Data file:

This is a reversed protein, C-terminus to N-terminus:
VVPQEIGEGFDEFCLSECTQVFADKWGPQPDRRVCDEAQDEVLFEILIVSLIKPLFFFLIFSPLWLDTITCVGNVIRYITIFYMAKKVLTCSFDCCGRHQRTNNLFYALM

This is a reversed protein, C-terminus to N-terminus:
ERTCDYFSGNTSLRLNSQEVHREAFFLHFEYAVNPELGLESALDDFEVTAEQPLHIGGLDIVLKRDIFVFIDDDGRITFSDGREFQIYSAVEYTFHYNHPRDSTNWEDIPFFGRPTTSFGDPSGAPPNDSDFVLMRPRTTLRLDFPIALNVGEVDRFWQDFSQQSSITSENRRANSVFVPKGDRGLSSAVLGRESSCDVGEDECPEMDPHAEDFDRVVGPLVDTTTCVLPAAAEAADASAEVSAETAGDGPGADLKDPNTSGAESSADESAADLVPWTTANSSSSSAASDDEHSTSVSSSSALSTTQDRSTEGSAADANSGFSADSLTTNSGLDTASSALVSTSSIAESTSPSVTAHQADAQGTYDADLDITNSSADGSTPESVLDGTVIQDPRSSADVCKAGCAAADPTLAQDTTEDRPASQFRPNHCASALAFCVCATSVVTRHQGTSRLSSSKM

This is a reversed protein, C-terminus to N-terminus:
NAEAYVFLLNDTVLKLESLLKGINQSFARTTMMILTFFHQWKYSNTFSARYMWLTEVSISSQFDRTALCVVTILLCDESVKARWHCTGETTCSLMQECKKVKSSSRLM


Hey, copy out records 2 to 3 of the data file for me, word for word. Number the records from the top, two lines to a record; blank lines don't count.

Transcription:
This is a reversed protein, C-terminus to N-terminus:
ERTCDYFSGNTSLRLNSQEVHREAFFLHFEYAVNPELGLESALDDFEVTAEQPLHIGGLDIVLKRDIFVFIDDDGRITFSDGREFQIYSAVEYTFHYNHPRDSTNWEDIPFFGRPTTSFGDPSGAPPNDSDFVLMRPRTTLRLDFPIALNVGEVDRFWQDFSQQSSITSENRRANSVFVPKGDRGLSSAVLGRESSCDVGEDECPEMDPHAEDFDRVVGPLVDTTTCVLPAAAEAADASAEVSAETAGDGPGADLKDPNTSGAESSADESAADLVPWTTANSSSSSAASDDEHSTSVSSSSALSTTQDRSTEGSAADANSGFSADSLTTNSGLDTASSALVSTSSIAESTSPSVTAHQADAQGTYDADLDITNSSADGSTPESVLDGTVIQDPRSSADVCKAGCAAADPTLAQDTTEDRPASQFRPNHCASALAFCVCATSVVTRHQGTSRLSSSKM

This is a reversed protein, C-terminus to N-terminus:
NAEAYVFLLNDTVLKLESLLKGINQSFARTTMMILTFFHQWKYSNTFSARYMWLTEVSISSQFDRTALCVVTILLCDESVKARWHCTGETTCSLMQECKKVKSSSRLM